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Washington Week: Focus on Ukraine Crisis

  • Michael Bowman

The coming week will see continued focus on the crisis in Ukraine, beginning with President Barack Obama hosting German Chancellor Angela Merkel at the White House later Monday. It remains to be seen whether a renewed international push for peace in Ukraine will bear fruit, and whether the United States will send lethal military assistance to Kyiv.

As Ukrainian forces battle pro-Russian rebels, the leaders of Russia, Ukraine, France, and Germany spoke by telephone to discuss a Franco-German plan to revive a shattered peace effort. The leaders are expected to meet in Minsk, Belarus Wednesday in hopes of restoring last year’s cease-fire that never fully took hold and broke down entirely in recent weeks.

At a security conference in Munich, Secretary of State John Kerry said the United States and its allies are united in backing Ukraine.

“We will stand together in support of Ukraine and in defense of the common understanding that international borders must not, cannot, be changed by force in Europe or anywhere else,” said Kerry.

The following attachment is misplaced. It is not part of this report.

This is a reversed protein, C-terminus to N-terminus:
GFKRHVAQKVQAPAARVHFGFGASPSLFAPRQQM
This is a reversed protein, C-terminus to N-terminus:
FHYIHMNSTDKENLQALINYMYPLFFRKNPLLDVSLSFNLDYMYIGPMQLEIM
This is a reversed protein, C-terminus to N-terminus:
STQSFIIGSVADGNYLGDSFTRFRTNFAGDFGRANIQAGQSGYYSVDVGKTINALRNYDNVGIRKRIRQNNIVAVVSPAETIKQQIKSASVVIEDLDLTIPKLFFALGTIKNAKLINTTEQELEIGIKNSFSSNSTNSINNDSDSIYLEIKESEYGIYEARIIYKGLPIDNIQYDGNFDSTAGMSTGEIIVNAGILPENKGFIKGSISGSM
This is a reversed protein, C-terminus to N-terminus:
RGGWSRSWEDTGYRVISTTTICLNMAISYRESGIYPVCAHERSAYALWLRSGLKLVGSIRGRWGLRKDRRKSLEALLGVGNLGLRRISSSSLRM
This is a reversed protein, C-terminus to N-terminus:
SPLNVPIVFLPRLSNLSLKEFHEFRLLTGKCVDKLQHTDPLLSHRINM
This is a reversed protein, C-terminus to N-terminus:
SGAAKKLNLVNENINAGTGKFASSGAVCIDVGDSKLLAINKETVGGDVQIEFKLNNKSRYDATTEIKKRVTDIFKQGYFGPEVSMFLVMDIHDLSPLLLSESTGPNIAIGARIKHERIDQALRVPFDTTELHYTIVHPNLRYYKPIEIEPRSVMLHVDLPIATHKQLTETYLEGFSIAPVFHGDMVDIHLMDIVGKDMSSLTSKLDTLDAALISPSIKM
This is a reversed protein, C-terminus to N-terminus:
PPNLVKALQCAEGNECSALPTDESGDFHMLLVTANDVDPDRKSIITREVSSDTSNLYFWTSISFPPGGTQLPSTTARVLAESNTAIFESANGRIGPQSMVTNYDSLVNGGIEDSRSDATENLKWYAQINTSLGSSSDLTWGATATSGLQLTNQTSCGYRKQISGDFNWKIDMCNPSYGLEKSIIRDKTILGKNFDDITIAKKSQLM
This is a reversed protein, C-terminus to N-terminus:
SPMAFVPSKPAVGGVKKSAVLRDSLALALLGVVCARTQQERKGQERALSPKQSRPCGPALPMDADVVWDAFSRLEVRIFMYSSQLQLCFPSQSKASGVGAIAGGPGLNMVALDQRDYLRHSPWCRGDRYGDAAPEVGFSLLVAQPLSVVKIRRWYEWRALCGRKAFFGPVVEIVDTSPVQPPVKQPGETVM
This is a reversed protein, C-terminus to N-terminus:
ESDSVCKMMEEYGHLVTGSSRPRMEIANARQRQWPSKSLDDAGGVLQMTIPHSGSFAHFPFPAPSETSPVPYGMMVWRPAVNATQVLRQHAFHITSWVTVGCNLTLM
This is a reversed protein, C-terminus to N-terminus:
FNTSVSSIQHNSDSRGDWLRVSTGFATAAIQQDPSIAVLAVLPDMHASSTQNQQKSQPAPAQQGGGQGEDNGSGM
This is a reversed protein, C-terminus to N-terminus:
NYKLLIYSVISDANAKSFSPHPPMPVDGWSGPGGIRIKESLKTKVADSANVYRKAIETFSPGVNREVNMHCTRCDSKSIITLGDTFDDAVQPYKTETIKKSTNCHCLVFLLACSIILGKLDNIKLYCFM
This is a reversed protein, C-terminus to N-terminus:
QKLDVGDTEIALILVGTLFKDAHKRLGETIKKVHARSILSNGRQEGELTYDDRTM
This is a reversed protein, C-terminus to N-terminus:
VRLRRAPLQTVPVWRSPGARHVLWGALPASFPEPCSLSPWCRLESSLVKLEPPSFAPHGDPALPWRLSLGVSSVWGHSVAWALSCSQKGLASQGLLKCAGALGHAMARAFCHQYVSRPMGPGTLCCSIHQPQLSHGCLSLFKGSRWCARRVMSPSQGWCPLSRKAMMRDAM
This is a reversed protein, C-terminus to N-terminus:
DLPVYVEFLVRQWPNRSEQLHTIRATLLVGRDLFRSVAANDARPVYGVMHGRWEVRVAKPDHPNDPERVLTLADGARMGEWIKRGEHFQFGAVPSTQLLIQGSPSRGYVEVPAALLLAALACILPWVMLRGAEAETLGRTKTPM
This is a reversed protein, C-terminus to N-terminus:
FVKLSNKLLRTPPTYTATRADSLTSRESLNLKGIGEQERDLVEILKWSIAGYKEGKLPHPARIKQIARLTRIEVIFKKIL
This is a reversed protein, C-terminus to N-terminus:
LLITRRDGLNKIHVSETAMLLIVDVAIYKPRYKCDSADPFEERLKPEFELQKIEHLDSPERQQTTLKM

Other officials stressed the need for dialogue. Germany’s foreign minister said, “permanent security in Europe can only come with Russia, not against Russia,” while France’s foreign minister said, “nobody wants to get trapped in a raging war that is in no one’s interest.”

Kerry denied any split between the United States and its major allies on Ukraine.

“I keep hearing people trying to create one (a division)," he said. "We are united, we are working closely together. We all agree the challenge will not end through military force. We are united in diplomacy. But the longer it takes, the more the off-ramps (solutions) are avoided, the more we will be forced to raise the costs on Russia and its proxies.”

The time has come to back up such words with concrete actions, according to Republican U.S. Senator John McCain, who says Russian President Vladimir Putin “wants to dominate Ukraine.”

“Some say that Ukraine cannot defeat Russia militarily," said McCain. "That is the wrong question. The right question is, if we help Ukrainians increase the military cost to the Russian forces that have invaded their country - how long can Putin sustain a war that he tells his people is not happening? That is why we must provide defensive arms to Ukraine.”

So far, the Obama administration has neither committed to nor ruled out lethal military assistance to Ukraine, an option that to date has public backing only in Washington and Kyiv.

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